Posted on 1.26.06 ·
  30. purlpower wrote:

    Thanks for introducing me to Ms Flint’s music. As someone for whom the boob fairy, the moustach fairy and the eyebrow fairy all must have been working overtime during my adolescence, I wish I’d heard this song years ago!

    Posted on 1.26.06 ·
  31. Kristyn wrote:

    Hello from Wisconsin!

    You really know what you are doing, it’s clear from the first few seconds of your introduction that you have radio experience. What happened to the old intro music? I laughed everytime the song would pause for the sheep bleats, and this past week it wasn’t there!

    I have a tip for you for a very inexpensive organizational tool for those cable and darning needles that tend to float around in knitting bags getting lost in the lining or poking a hole and escaping. I store them in an Altoids tin. Any hinged tin will do. Sometimes they clink while I’m walking around, and at first this bothered me so I moved the tin to a spot where it couldn’t rattle in my bag, but one day, at one of the thousands of sporting tournaments my children are involved in, I came to love the rattle. My youngest daughter (who was about 8 at the time) was searching all over for me and getting rather nervous that I had abandoned her (which has NEVER happened, but you know the mind of an 8 year-old!) when suddenly she came running up behind me. She told me that she had been searching for me, and I asked how she had found me in the large crowd of people. “I heard your knitting bag,” she told me.

    The tin always rattles now, and the sound is not only comforting to me.

    Love your show – wish I could join you for a pint at the pub and some knitting fun someday!

    Posted on 1.26.06 ·
  32. Lara wrote:

    I just wanted to wish you all the best for your nuptuals. I got married 2 years ago, and it makes me very cross that everyone can’t have the same access to what was for me a very special day, and an important ritual for friends and family too. Rock On !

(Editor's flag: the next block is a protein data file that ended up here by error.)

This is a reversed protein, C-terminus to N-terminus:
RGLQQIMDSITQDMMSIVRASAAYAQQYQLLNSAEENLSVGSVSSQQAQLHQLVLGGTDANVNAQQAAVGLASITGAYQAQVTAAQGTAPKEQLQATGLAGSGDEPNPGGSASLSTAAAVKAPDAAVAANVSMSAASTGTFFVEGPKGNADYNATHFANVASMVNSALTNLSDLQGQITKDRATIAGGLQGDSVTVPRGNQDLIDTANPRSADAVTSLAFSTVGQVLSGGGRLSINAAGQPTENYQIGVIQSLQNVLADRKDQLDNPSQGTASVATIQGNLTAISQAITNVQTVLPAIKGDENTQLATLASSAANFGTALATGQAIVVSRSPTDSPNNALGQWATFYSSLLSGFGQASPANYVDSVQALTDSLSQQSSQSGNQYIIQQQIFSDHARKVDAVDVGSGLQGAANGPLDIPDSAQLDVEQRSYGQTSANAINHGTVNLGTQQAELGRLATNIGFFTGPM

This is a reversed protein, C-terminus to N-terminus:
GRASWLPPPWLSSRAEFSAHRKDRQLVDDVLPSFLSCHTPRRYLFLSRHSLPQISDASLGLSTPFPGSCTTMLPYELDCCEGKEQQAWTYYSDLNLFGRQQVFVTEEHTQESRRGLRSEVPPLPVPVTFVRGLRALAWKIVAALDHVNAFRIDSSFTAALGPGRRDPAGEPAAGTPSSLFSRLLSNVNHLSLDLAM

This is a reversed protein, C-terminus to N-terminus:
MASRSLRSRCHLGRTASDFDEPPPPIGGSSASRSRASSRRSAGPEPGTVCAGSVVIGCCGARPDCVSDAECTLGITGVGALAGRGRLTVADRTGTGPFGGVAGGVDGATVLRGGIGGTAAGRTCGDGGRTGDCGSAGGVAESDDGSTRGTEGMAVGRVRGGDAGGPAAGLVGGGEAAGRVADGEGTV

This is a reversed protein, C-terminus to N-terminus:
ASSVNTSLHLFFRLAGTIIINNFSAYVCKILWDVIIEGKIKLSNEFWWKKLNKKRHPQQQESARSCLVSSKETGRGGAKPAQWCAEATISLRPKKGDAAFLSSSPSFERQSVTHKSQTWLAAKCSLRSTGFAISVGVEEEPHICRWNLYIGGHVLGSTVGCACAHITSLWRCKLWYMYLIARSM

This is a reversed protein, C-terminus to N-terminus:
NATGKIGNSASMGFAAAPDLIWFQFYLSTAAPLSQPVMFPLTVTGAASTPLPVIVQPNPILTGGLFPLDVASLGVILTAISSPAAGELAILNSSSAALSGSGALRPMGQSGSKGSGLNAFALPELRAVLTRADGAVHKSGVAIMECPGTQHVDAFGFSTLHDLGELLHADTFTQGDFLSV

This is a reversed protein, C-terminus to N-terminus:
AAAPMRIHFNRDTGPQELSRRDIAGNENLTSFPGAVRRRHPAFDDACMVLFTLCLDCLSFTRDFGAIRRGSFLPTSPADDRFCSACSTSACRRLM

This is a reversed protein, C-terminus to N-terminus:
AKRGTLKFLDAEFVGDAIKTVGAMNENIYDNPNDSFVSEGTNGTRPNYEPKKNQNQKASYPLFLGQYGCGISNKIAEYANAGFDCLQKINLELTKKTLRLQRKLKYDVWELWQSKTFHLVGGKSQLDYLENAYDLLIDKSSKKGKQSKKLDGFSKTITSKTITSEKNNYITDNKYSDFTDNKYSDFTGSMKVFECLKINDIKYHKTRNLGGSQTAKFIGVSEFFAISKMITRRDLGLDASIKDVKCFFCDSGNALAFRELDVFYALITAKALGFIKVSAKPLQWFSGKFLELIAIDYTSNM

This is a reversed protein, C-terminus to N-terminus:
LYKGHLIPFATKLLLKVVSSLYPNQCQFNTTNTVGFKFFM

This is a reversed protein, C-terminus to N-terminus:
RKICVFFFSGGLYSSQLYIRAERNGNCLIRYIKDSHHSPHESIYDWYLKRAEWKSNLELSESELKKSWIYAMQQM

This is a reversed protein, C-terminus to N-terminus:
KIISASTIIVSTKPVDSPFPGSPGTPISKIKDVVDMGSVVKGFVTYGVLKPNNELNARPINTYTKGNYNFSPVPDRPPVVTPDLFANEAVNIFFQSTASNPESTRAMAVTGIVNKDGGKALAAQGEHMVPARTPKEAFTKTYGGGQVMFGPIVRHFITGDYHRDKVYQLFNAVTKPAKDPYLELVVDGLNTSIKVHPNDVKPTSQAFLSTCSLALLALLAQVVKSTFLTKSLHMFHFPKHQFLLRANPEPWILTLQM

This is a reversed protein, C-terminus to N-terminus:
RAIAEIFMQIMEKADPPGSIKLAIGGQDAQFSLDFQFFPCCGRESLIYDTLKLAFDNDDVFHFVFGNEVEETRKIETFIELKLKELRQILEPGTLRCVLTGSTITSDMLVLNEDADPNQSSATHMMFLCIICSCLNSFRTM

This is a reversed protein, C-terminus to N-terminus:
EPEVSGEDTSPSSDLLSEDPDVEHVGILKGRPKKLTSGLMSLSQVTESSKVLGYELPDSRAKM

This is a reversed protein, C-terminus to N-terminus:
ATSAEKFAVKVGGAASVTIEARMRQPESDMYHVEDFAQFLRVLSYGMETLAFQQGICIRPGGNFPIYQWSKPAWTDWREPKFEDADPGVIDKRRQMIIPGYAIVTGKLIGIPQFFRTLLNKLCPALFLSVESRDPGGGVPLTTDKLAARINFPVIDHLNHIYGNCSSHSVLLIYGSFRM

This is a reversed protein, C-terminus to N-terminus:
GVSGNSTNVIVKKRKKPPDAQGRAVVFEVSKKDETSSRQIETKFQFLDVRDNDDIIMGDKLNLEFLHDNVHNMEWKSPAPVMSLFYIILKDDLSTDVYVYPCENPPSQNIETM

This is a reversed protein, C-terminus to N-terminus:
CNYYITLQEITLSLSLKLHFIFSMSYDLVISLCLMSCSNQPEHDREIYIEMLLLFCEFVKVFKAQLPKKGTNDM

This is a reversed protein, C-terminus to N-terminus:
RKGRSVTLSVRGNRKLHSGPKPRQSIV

Posted on 1.27.06 ·
  33. Lara wrote:

    PS. The best knitting book for a beginner is (I’m sure others have said it already) Debbie Stollers S’nB. And the best technique/tip is continental knitting. If you can learn this (excellent instructions in aforementioned book), you’ll save yourself hours of pain, particularly when doing 1×1 ribbing.

    Posted on 1.27.06 ·
  34. Jennifer wrote:

    Loved your show, especially the boob fairy song! At first I was surprised that the podcast was almost an hour, but I’ve really been enjoying them and it keeps me out walking the dog longer too. Since Meadow (the dog) loves to walk and the hip, butt and thigh fairy were particulary overzealous, it’s now very helpful that the podcast lasts as long as it does.

    As for inspiration, I only learned to knit two years ago but picked up very quickly by reading on the internet. I still don’t have very many books, I’m a little too frugal. But I found Knitty.com and loved it! So even though it isn’t a book, that’s where I learned most of my skills.

    Love your show, keep up the good work!

    Posted on 1.27.06 ·
  35. Hey Brenda! I’m loving your show. Sorry it took me quite a while to post this. But here’s the book I have as my knitting bible:

    – ‘Knitting for Dummies’, Pam Allen
    – ‘The Knitting Stitch Bible’, Maria Parry-Jones (I have this book in the German version – I’m an expat from Thailand living in Germany – but have also already ordered it in the original version

    Otherwise the internet is a great source and inspiration!